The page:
In the UK water conservation has been almost treated with derision. Excepting the summer of 1976, water restrictions are limited to occasional hose pipe bans. However, the wider impact of excessive water usage is now becoming recognised.
“Water is the primary medium through which we will feel the effects of climate change.”1
United Nations, Water Facts
Even in our ‘green and pleasant land’ the change in weather patterns due to global climate change have resulted erratic rainfall patterns, leading to (mostly) short term supply issues, which can impact on our green spaces and countryside. In addition to these ‘direct impacts’, the process of cleaning, processing, and heating water accounts for 6% of CO2 emissions in the UK.2
To date few people have made the link between the water coming out the tap to local environment. However, the connections between water, the environment and energy costs are being highlighted by organisations as diverse as the United Nations through to local conservation groups.
‘The energy used to heat water for devices and appliances emits an average of 875kg of CO2 per household per year. This is equivalent to the CO2 emissions from driving more than 1,700 miles in an average family car.’ 3, 4
Energy Saving Trust
At the 2022 Waterwise conference, Prof Liz Sharp, University of Sheffield, explained that research had shown that the water efficiency message in itself had little impact on behaviour. The relative cost of water is low, so monetary savings in not a good incentive. Conversely, links with wider issues of interest to a particular community could.
To many, the more immediate issue is energy prices, approximately 17% of energy used in the home is to heat water.5 Whilst water efficient appliances, i.e. dishwashers and washing machines, can reduce domestic water and energy usage, much of this hot water used in ‘time critical’ usage e.g. taking a shower or running the tap to rinse dishes.
Future proof properties
Water Metering is the future. Utility companies have not been slow in recognising the benefits of a ‘Smart Buildings’. The ability to interrogate and manage energy usage at any given time of day or night has been recognised as an effective way for organisations to reduce usage and manage costs.
Gas and electricity meters located on external building walls has enabled easy upgrades and introduction of countrywide ‘Smart Meter’ programme. However, the traditional location of a water meter in a metal-covered hole in the public highway is not conducive to this new way of thinking. A ‘Smart Water Meter’ located in such a situation is exceedingly poor in transmitting a signal even to a local pick up.
The best location for a ‘Smart Water Meter’ is on an external property wall – co-located with other utility meters. With Groundbreaker water management system, properties are future proofed to allow for easy installation of ‘Smart Water Meter’ technology as it is introduced across the UK.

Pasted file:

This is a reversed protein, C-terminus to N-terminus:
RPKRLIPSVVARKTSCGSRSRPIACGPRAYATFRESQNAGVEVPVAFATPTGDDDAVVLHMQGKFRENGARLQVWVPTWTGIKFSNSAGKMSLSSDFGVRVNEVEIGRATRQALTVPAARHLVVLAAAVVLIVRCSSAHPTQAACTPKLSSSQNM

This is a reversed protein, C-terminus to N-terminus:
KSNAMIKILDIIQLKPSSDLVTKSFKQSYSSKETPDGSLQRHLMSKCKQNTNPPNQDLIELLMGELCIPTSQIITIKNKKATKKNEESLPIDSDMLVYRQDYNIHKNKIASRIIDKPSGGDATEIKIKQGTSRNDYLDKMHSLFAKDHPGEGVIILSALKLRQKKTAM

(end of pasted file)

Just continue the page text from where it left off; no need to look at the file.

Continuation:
Recent field trials of Groundbreaker have proven that the range of such meters can be over 3Km (2 miles). The impact on data collection is massive. The improved data transmission range could allow for single point data capture in towns the size of Norwich or Coventry.
This ability to link into ‘Smart’ Building Management systems also allows for organisations to monitor for exceptional usage and potential identify maintenance issues or leaks.
Design out leak paths:
Comply with Water & Construction Industry Guidelines comply with “Water Safe” initiatives
Another benefit of the unique location of the Groundbreaker water management system is that it allows for an unjointed water supply, minimising the risk of developing future leaks. Installation of Groundbreaker meets the best recommendations of Water UK and the Home Builders Federation6 and in some water company areas, such as Portsmouth Water, are now the standard required for all new properties.
Bringing Water Supply into the 21st century
If you are looking for a way to bring water services into the 21st century, Groundbreaker’s range of water supply management products can be the way forward for time and cost-efficient installation and replacement of water supply and allow for future site redevelopment with minimal environmental cost.
Steve Leigh FIWater, Managing Director Groundbreaker Systems
Groundbreaker Systems won the HBF’s ‘Utility of the Year’ in 2018.
2. Environment Agency (2008): Greenhouse gas emissions of water supply and demand management options, Science Report – SC070010
3. Ref: An average passenger car (any fuel) emits 0.311 kgCO2 per mile. Source: 2012 Guidelines to Defra/ DECC’s GHG Conversion Factors for Company Reporting.
6. For further information, check the Home Builders Federation Guidance. LINK